Some Thoughts On Teaching About Native Americans
by John A. DuerkWhile teaching social studies in a rural, Illinois high school, I observed a high level of ignorance and defensiveness about the Native American experience here in the United States. As a teacher who cares about history and its connection to contemporary matters of social justice, I found this to be rather disturbing. Most of my students simply did not have much prior knowledge about Native Americans beyond the generic stories they are told in grade school or the racist stereotypes that are propagated through the mainstream media. This bothered me because there is a serious disconnect between perception and reality--a disconnect that creates barriers which prevent young people from coming to terms with the past and understanding the present. After all, how can students place the current Native American state of affairs in the proper context if they lack knowledge of human experiences that have led to us all to this point? They cannot. In my history and government classes I tried to address these problems with lesson plans designed to challenge and overcome their ignorance and defensiveness.
In US History class, two of the most invaluable lessons I taught involved the voyage(s) of Christopher Columbus’ and President Andrew Jackson’s Indian Removal policy. With regard to the lesson on Columbus, my students read an excerpt from his journal and discussed the language he used to describe the native people he encountered. Then my students read two recent secondary sources that presented contrasting views of Columbus (one positive, the other negative). Finally, they had to write a paragraph (at least five sentences long) explaining which view they agreed with and why. A class discussion also followed the paragraph writing. Many students commented about how they had never read a criticism of Columbus. This reality speaks to the inadequacies of social studies instruction at the elementary and junior high levels.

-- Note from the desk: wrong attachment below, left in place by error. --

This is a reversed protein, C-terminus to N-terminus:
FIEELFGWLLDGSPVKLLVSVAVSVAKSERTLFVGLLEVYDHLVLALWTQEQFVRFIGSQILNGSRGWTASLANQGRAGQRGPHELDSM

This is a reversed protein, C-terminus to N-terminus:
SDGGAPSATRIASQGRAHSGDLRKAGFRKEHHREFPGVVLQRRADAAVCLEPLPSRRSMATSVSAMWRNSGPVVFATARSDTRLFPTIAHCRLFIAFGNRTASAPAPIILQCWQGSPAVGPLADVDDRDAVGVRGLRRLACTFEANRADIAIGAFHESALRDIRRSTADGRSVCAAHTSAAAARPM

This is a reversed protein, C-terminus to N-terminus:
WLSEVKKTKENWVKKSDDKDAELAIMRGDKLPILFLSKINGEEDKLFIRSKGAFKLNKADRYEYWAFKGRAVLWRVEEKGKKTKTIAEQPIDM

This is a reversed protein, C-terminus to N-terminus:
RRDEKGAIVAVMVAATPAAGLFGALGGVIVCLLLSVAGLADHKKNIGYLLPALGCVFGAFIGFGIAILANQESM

(Excerpted from Debbie Reese's American Indians in Children's Literature
Comment: Generic stories from school and racist stereotypes from the media...yep, that's how most people learn about Indians.
Writerfella here --
All of what Mr. Duerk writes would sound hopeful, in and of itself. But he also must be almost a singularity in and among his own peers, that rare, introspective teacher who rails against that standard, 'they don't pay me enough to do my job!' He is mistaken in one important area: if there is no perception, there is no reality, as the truth of anything always is an illusion.
writerfella says, clone him!
Hats off to Mr. Duerk! It's too bad that elementary school teachers don't incorporate this kind of curriculum. Instead of dressing up 4th graders as Indians we may be able to instill in children the respect for all existence of which we are a part of and the inherent worth and dignity of every Indian.
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